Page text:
Spanish For Beginners
Learning Spanish – Tips for Complete Beginners
If you are taking on the challenge of learning the Spanish language as a complete beginner you might be somewhat daunted by the task in front of you. The truth is that you are really only a few lessons away from having some of the basics of the Spanish language under your belt. As a complete beginner though, there are a few things worth thinking about before you begin your learning journey or choose a Spanish course.
You probably have a few questions in mind already. Is learning Spanish difficult? Will it take long for a beginner to learn the Spanish language? Are some Spanish courses or programs better for complete beginners than others?
Which Type of Spanish Beginner Are You?
Generally speaking, people who are starting to learn Spanish will fall into one of two categories. There will be people who have learned a foreign language before and people for which Spanish will be the first language other than their native tongue that the try to learn.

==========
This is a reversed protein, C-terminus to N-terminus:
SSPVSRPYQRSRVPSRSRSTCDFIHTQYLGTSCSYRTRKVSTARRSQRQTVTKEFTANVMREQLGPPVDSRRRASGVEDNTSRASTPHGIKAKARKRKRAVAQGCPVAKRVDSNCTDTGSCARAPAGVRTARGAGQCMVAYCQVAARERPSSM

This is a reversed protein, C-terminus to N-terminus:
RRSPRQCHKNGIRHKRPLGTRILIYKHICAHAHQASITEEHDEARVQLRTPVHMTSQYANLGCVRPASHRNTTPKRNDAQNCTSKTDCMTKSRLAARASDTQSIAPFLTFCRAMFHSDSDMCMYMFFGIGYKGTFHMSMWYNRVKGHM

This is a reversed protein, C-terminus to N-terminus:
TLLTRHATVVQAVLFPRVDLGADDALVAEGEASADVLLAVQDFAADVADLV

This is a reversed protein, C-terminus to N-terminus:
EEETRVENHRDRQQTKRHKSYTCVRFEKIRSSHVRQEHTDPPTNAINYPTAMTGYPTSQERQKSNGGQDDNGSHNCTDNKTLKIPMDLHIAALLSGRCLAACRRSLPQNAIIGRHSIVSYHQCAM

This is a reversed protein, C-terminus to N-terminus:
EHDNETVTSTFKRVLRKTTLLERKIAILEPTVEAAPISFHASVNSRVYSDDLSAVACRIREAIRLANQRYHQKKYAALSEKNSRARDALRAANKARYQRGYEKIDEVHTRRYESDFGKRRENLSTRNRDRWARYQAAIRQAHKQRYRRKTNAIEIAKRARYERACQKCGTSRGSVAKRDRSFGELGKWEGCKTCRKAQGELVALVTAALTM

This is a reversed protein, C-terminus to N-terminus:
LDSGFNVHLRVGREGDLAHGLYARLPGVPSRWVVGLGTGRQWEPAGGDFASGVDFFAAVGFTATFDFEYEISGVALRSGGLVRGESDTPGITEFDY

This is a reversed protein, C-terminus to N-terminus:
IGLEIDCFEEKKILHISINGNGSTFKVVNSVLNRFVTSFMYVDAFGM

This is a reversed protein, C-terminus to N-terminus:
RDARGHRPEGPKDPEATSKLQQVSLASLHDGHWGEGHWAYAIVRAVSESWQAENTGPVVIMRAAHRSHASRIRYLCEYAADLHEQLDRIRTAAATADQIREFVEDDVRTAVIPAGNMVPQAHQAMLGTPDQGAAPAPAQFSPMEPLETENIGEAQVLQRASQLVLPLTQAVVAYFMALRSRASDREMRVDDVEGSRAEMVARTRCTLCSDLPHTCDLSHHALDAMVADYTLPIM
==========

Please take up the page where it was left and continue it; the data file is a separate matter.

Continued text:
If you have learned a foreign language in the past, you will almost certainly have an easier time learning Spanish than someone who is undertaking a foreign language for the first time. By having another foreign language under your belt already you will know that the word order in particular (as well as many other things) can be very much different to the English language.
Those who have never learned another language may find this difficult at first. For example in English we would say ’look at the white house’ but in another language the word order might translate into something like ‘the house that is white you see.’ Getting your head around this word order difference between languages can take some time for beginners. Once you understand it though you will find that you can transfer this knowledge to other languages in the future.
So, what does this all really mean for beginners to the Spanish language? People who have learned a foreign language before would be better able for immersion type Spanish lessons or courses (Rosetta Stone for example) where there is little or no English explanation involved in the lessons at all. People who are complete ‘newbies’ to foreign languages should avoid this type of course completely and go for one that has a lot of clear English explanations and translations (Rocket Spanish and Fluenz Spanish would be good examples).